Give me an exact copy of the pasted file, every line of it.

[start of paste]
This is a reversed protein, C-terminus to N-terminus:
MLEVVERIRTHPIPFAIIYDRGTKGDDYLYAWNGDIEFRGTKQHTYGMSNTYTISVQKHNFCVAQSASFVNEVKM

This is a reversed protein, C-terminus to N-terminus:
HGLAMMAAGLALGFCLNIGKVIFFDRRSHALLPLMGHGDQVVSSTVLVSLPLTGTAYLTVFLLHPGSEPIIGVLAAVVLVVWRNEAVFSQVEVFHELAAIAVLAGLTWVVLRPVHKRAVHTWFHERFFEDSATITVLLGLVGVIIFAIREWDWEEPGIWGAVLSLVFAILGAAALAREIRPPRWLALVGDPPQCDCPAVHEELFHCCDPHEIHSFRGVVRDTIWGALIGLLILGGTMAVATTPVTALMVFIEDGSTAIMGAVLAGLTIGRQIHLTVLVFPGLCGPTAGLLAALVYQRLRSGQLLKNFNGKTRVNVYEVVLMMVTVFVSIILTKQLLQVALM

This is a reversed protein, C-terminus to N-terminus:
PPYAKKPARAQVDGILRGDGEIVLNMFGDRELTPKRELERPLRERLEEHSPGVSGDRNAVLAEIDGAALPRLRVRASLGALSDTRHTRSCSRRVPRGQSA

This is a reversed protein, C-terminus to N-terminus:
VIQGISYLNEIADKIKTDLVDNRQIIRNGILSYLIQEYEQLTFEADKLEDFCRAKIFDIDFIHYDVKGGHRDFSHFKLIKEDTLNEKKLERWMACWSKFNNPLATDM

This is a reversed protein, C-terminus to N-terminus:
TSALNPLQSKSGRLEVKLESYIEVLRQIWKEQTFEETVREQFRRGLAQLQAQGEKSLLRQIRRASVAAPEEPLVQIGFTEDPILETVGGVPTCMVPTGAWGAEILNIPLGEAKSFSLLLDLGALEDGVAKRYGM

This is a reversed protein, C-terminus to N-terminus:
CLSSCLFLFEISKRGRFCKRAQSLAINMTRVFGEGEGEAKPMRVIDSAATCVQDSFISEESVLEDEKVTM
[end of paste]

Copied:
This is a reversed protein, C-terminus to N-terminus:
MLEVVERIRTHPIPFAIIYDRGTKGDDYLYAWNGDIEFRGTKQHTYGMSNTYTISVQKHNFCVAQSASFVNEVKM

This is a reversed protein, C-terminus to N-terminus:
HGLAMMAAGLALGFCLNIGKVIFFDRRSHALLPLMGHGDQVVSSTVLVSLPLTGTAYLTVFLLHPGSEPIIGVLAAVVLVVWRNEAVFSQVEVFHELAAIAVLAGLTWVVLRPVHKRAVHTWFHERFFEDSATITVLLGLVGVIIFAIREWDWEEPGIWGAVLSLVFAILGAAALAREIRPPRWLALVGDPPQCDCPAVHEELFHCCDPHEIHSFRGVVRDTIWGALIGLLILGGTMAVATTPVTALMVFIEDGSTAIMGAVLAGLTIGRQIHLTVLVFPGLCGPTAGLLAALVYQRLRSGQLLKNFNGKTRVNVYEVVLMMVTVFVSIILTKQLLQVALM

This is a reversed protein, C-terminus to N-terminus:
PPYAKKPARAQVDGILRGDGEIVLNMFGDRELTPKRELERPLRERLEEHSPGVSGDRNAVLAEIDGAALPRLRVRASLGALSDTRHTRSCSRRVPRGQSA

This is a reversed protein, C-terminus to N-terminus:
VIQGISYLNEIADKIKTDLVDNRQIIRNGILSYLIQEYEQLTFEADKLEDFCRAKIFDIDFIHYDVKGGHRDFSHFKLIKEDTLNEKKLERWMACWSKFNNPLATDM

This is a reversed protein, C-terminus to N-terminus:
TSALNPLQSKSGRLEVKLESYIEVLRQIWKEQTFEETVREQFRRGLAQLQAQGEKSLLRQIRRASVAAPEEPLVQIGFTEDPILETVGGVPTCMVPTGAWGAEILNIPLGEAKSFSLLLDLGALEDGVAKRYGM

This is a reversed protein, C-terminus to N-terminus:
CLSSCLFLFEISKRGRFCKRAQSLAINMTRVFGEGEGEAKPMRVIDSAATCVQDSFISEESVLEDEKVTM